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As a girl growing up in Oxford, England, Linda Stimson wasn't even allowed to have a cat.
Now as a woman living on 9-acres off Cape Ferrelo Road, it seems Stimson is making up for that.
Her farm is filled with free-roaming animals: 18 Nigerian Dwarf goats, 19 llamas, two Shetland sheep, several dogs and even some chickens.
Stimson recently sheared most of her llamas. She sells their fiber and spins some of it herself.
Stimson, a self-described "city girl," moved to the Brookings farm with her husband Dale Stimson three years ago.
"I've learned so much," she said.
She and Dale moved from Mission Viejo, Calif., wanting to escape the congestion of Southern California.
But before Stimson left she bought four llamas three of which were pregnant from a San Diego woman.
"I wanted to (have) llamas since I can remember," Stimson said.
"They offer a lot of tranquility."
Stimson loves to sit in her field as the llamas graze around her.
"Their job is to keep this grass cut," she said. "My lawn mowers: they don't require any gas, no oil."
Just before the llamas arrived from San Diego, Stimson said she began to worry about them falling prey to cougars or bears.
She researched guardian dogs and discovered Maremmas, which are from Italy and still not that common in America.
She found a female puppy in North Carolina for sale and had it shipped to Oregon.
"She moved straight in with the llamas," Stimson said. "She's never been in the house."
Now Stimson breeds and sells Maremmas. Her female, Emma, had a litter three weeks ago.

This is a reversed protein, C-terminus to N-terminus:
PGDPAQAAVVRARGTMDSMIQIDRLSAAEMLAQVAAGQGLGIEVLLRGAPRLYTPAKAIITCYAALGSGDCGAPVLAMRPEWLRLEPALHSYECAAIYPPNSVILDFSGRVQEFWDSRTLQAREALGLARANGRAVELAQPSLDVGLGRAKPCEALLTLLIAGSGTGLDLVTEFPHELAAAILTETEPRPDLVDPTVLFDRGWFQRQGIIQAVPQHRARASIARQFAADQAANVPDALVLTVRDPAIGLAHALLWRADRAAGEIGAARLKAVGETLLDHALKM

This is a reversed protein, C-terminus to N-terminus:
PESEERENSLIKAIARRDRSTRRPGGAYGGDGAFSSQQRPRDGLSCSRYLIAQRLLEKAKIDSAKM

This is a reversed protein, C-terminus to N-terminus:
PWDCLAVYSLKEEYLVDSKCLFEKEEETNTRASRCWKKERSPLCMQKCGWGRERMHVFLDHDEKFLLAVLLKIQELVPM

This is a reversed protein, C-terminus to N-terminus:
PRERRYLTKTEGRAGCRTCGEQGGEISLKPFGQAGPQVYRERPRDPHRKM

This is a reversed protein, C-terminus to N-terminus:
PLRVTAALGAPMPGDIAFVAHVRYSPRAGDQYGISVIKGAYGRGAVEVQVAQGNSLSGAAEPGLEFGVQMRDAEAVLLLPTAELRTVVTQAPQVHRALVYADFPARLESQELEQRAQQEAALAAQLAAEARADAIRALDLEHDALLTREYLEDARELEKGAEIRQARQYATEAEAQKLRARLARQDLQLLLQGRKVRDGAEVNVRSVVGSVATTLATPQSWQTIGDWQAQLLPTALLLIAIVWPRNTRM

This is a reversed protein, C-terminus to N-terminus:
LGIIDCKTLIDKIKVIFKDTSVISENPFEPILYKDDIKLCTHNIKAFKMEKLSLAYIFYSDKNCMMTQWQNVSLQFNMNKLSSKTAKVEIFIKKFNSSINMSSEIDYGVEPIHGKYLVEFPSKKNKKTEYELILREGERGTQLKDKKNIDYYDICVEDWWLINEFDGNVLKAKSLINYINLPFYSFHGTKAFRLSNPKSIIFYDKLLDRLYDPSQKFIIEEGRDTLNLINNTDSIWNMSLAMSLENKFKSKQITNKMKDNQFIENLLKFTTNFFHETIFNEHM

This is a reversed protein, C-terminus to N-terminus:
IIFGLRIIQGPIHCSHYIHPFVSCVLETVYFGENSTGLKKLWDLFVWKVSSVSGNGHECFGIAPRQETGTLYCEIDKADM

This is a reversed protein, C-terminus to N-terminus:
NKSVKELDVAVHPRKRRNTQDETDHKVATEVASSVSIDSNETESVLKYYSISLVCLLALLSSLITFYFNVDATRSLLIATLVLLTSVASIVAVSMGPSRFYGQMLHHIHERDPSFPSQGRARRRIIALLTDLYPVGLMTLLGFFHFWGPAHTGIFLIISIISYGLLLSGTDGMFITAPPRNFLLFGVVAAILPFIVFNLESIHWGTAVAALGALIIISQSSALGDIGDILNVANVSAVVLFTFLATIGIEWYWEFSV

Once her llamas came in, Stimson said she told her husband, "Nine acres and four llamas is not enough."
Soon she acquired another five from a Portland woman. Stimson's llamas have given birth to six babies in the last three years. The animals have given her an education, not only in birth, but death too.
"I've had goats that have been born dead," she said.
And one of the llamas Stimson got from Portland, Joy, died about a year ago.
Stimson said she discovered Joy one day lying in the field with her neck and head arched back known as the death arch.
"She died with me by her, stroking her," Stimson said. "I'd never been that close to death before, it was really strange."
Shearing and spinning her llamas' fiber was another skill Stimson acquired from square one.
The first year she had someone shear the llamas for her, Stimson said.
"That fiber sat in bags ... for months," she said. "I didn't know what to do with it. I didn't have a clue."
Eventually she found a mill in Canby where she has raw fiber processed before she sells it.
And she learned to spin.
In January 2003 she joined Webfoot Weavers, a spinning and weaving group that draws people from Brookings and Crescent City.
By February she was spinning.
"Now I've learned to spin and I have much more of an appreciation for what is good fiber and what isn't good fiber," Stimson said.
"I'd like people to try spinning it," she said. "I'm happy to send people samples. It doesn't have lanolin in it. It's so soft and fine."
Stimson likes to share the llamas themselves as much as their fiber.
They made appearances during the Azalea Festival, both in the parade and at the Fiber to Fabric Festival outside the VFW Hall.
Stimson also brought a couple to Paws and Prints Day at Town and Country Animal Clinic in May.
Each llama has a distinct personality and some are more easy-going than others, she said.
Piano Keys, named for her white and black hind legs, is a 2-year-old with an agreeable disposition.
The first year Stimson sheared the llamas herself, she anticipated the worst.
But Piano Keys could not have been easier, she said.
"She stood there like a lady the whole time," Stimson said.
Stimson would like to expand her llama visits, perhaps to include schools or even hospitals, and Piano Keys would be great for that.
"She's very curious," she said. "She's not a spitter. She pretty much will do anything I'll ask her to."
For more information call Stimson at (541) 469-3065.